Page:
Posts Tagged ‘Gun permits’

Service of Crowds: What do Guns Have to Do With It?

Thursday, October 5th, 2017

Photo: pinterest.com

I avoid crowds. I don’t like being one among hordes whether in a stadium or an indoor or outdoor venue. I learned, in writing this post, that I attributed to my dislike something else about mobs relating to gun violence that turns out isn’t true. Please read on.

When I saw the fans on “60 Minutes” last Sunday cheering feverishly for American star soccer player Christian Pulsic—the 19 year old is on the professional German Dortmund team [photo above]—I shuddered while I think I was supposed to admire. Thousands dressed largely in team yellow and black colors stood and cheered, then jumped up and down while squeezed shoulder to shoulder. [Pulsic was remarkable, but I digress.]

I loved the Christmas Show at Radio City Music Hall last year but even that gave me pause. The capacity is 6,000+. Ticketholders are scrutinized by security airport style–wand and all–but still.

I see countless images and mentions on Facebook of folks either at or returning from a glorious rock concert or exhilarating game. [I love concerts–in moderately sized halls.] In supersized stadiums or open spaces I fear stampedes and not being able to get out of a packed place.

Now, after the latest massacre by guns–in Las Vegas–I thought I had another reason to question whether it’s safe to produce/attend events at venti-sized stadiums or heavily subscribed gatherings in smaller spaces until we have a better way of vetting venues for nasty perpetrators.

Photo: drawception.com

Turns out that where being fish in a barrel for gun-toting killers is concerned I’m wrong to worry about humongous  venues–statistically anyway. The Washington Post reported “People killed in mass shootings make up less than half of 1 percent of the people shot to death in the United States. More than half of gun deaths every year are suicides. In 2015, more than 12,000 people have been killed by guns, according to the Gun Violence Archive.” [I highlighted part of the quote.]

Put another way, that means that two years ago, almost 6,000 people died from gunshot wounds that weren’t due to suicide and mostly didn’t happen in stadiums and outdoor music festivals. “Twenty-seven percent of the mass shootings occurred in workplaces, and 1 in 8 took place at schools. Others took place in religious, military, retail and restaurant or other locations.”

Photo: en.wikipedia.com

So I was wrong about massive crowds being targets, but guns are not off the hook. The government protects us from unsafe prescription drugs, cigarettes, and from harm by having passengers remove their shoes at airports—so why not from citizens with guns?

A Vox.com article subhead is “In the developed world, these levels of gun violence are a uniquely American problem.” Shouldn’t Congress mount a program to correct misinformation and misplaced anxiety and simultaneously put in place ways to verify the sanity and objectives of people who buy guns in future? Shouldn’t there be a gauge to determine the appropriate type of guns a citizen should own for non military/police-related purposes? Common sense tells us that there must be a suitable number of guns for sportsmen and women to own. Why not do for guns what we do for cars–register them so that homeland security in every community is aware of citizens with an excessive number? Everyone appears shocked to learn that the latest murderer had so many rifles. We should never be surprised. Nothing’s perfect–car fatalities are caused by people whose licenses have been revoked–but does that mean we shouldn’t address the problem?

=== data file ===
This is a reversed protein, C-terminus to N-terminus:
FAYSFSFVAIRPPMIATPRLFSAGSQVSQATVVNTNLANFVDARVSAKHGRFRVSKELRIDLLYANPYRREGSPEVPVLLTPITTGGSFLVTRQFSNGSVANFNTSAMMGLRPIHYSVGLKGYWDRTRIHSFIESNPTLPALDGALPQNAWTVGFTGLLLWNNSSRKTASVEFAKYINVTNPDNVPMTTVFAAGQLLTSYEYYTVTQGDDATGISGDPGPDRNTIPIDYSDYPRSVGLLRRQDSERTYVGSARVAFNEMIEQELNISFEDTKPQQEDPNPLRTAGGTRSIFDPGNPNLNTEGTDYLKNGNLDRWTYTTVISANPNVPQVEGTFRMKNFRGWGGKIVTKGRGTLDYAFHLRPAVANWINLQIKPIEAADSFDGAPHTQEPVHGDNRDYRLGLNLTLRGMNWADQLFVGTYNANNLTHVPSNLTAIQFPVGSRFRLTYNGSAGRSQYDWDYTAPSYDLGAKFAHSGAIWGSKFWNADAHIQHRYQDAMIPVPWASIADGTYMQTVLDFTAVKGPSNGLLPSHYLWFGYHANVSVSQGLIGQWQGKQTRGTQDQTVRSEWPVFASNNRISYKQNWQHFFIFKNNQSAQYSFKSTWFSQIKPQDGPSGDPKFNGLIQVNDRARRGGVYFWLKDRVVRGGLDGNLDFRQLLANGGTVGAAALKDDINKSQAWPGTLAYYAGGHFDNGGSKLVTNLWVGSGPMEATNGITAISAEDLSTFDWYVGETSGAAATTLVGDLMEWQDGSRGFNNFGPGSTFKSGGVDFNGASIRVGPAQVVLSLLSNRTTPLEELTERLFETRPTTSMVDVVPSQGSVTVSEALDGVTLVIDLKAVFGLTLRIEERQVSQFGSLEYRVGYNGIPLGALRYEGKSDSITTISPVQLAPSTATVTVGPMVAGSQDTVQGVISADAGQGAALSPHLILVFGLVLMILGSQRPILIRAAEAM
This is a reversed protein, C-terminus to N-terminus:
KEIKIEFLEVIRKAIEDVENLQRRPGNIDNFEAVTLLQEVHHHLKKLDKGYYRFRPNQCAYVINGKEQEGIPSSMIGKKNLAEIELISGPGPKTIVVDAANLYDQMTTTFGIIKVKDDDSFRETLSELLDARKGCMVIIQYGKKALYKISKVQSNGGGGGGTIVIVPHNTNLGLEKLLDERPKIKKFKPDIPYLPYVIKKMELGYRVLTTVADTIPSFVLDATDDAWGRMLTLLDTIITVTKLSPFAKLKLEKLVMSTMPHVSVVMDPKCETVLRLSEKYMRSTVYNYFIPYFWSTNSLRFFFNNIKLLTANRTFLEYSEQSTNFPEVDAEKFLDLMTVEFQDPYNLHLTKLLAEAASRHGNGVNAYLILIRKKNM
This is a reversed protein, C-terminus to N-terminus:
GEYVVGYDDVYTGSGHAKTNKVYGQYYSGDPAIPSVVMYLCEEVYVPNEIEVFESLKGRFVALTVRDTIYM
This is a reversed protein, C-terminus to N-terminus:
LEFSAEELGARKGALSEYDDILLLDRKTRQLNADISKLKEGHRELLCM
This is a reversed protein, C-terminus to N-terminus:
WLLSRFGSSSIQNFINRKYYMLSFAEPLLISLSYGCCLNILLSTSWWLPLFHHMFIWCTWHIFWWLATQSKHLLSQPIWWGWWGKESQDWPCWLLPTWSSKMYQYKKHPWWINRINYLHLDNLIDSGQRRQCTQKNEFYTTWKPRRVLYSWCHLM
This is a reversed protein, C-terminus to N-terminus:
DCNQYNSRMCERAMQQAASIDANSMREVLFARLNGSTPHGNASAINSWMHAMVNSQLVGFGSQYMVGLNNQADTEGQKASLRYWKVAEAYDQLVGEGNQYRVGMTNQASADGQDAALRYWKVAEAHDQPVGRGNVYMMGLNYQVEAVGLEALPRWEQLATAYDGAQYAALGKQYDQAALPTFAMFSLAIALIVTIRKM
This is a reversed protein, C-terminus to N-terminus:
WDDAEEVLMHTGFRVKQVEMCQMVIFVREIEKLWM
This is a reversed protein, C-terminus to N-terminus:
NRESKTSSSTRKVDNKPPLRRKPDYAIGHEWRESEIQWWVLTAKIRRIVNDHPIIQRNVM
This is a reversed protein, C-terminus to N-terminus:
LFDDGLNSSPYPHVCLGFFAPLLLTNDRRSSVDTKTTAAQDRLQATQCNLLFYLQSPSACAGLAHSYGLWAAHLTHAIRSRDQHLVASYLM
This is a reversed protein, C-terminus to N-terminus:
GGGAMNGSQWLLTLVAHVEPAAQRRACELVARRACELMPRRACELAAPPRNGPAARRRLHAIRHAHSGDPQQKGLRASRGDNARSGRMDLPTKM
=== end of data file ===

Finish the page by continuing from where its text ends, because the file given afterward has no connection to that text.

Photo: slate.com

Service of What Were They Thinking II? Gun Permits for Blind Applicants, Publishing Charitable Donations and Magazine Subscription Rates

Thursday, October 17th, 2013

Huh

Seeing Straight

Did you know that Iowa grants gun permits to blind applicants? They fear that not doing so would be in violation of the Americans with EyeglassesDisabilities Act.

Giving for All to See

Publishing the amounts people give to charity is old as the hills and must work. Proud of my new last name I learned my lesson when newly married a thousand years ago. I put my name on the envelope I dropped in the basket at church only to see it listed in the monthly published donations at the lowest level.

charityRecently I almost offered a modest online donation to celebrate a friend’s father’s life when I noticed that the site was publishing each donation and name. As $100 wasn’t the amount I had in mind, I passed. There’s no way to tell how much charities don’t get because of potential donors like me though I’m sure they’ve worked out that public pressure ups totals.

How Dumb Are Their Readers?

One design magazine has dogged me to renew my subscription at $24/year or a “special offer” of $48 for two. A blow-in card in every issue boasts a $15 offer for new subscribers. Hmmm.

Can you add to this list? All three examples are head scratchers to me. Your thoughts?

writing a check

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